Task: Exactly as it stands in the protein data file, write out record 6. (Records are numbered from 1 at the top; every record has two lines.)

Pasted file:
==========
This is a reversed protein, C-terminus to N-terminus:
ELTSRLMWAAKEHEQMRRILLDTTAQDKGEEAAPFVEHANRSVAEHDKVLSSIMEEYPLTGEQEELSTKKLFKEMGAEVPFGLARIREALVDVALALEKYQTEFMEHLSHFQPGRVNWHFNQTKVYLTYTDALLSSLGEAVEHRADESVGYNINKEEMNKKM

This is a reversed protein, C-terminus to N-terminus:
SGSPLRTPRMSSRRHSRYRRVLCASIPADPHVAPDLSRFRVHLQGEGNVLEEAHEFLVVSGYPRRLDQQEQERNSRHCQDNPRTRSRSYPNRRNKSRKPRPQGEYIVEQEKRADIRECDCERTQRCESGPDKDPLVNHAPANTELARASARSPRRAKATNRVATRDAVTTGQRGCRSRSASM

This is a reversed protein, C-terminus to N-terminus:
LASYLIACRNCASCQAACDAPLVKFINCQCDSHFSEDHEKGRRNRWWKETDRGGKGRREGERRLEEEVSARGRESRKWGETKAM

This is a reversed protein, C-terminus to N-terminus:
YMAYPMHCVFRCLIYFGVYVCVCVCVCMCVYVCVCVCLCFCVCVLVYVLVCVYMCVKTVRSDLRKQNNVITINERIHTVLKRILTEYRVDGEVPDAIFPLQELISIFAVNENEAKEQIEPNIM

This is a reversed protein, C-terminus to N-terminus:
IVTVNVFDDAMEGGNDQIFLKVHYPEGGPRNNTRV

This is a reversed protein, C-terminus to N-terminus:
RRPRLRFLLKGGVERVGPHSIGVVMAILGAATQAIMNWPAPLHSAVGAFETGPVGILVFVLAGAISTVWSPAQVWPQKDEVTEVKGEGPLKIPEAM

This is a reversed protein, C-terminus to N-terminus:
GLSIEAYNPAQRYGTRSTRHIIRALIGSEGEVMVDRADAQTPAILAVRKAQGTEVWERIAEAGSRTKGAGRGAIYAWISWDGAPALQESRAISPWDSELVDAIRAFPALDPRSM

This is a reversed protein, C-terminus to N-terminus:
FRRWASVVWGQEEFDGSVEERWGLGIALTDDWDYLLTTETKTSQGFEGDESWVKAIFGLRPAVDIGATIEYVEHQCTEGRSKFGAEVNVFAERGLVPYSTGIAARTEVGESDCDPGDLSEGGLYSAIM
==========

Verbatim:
This is a reversed protein, C-terminus to N-terminus:
RRPRLRFLLKGGVERVGPHSIGVVMAILGAATQAIMNWPAPLHSAVGAFETGPVGILVFVLAGAISTVWSPAQVWPQKDEVTEVKGEGPLKIPEAM